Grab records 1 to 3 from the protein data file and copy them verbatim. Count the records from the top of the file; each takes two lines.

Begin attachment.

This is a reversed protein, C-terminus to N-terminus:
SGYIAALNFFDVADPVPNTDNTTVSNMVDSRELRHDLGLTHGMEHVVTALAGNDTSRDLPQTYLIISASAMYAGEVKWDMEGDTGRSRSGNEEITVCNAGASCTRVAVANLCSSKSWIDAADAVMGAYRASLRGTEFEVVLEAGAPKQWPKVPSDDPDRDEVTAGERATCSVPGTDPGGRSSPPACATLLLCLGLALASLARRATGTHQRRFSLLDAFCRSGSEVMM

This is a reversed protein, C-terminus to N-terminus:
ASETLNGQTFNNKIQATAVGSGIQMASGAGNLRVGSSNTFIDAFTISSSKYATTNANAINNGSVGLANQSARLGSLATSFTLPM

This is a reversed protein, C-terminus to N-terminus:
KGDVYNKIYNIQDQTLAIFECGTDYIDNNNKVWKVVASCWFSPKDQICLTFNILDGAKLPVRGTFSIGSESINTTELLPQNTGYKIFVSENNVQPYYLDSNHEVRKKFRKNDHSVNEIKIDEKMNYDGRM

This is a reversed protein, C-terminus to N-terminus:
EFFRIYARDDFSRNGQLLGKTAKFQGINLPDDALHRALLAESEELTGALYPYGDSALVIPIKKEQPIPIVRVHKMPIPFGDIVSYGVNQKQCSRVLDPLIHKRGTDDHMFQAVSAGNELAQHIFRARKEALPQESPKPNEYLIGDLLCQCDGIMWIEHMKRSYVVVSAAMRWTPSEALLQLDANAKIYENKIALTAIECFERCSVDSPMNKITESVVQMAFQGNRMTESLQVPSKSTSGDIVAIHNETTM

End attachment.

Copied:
This is a reversed protein, C-terminus to N-terminus:
SGYIAALNFFDVADPVPNTDNTTVSNMVDSRELRHDLGLTHGMEHVVTALAGNDTSRDLPQTYLIISASAMYAGEVKWDMEGDTGRSRSGNEEITVCNAGASCTRVAVANLCSSKSWIDAADAVMGAYRASLRGTEFEVVLEAGAPKQWPKVPSDDPDRDEVTAGERATCSVPGTDPGGRSSPPACATLLLCLGLALASLARRATGTHQRRFSLLDAFCRSGSEVMM

This is a reversed protein, C-terminus to N-terminus:
ASETLNGQTFNNKIQATAVGSGIQMASGAGNLRVGSSNTFIDAFTISSSKYATTNANAINNGSVGLANQSARLGSLATSFTLPM

This is a reversed protein, C-terminus to N-terminus:
KGDVYNKIYNIQDQTLAIFECGTDYIDNNNKVWKVVASCWFSPKDQICLTFNILDGAKLPVRGTFSIGSESINTTELLPQNTGYKIFVSENNVQPYYLDSNHEVRKKFRKNDHSVNEIKIDEKMNYDGRM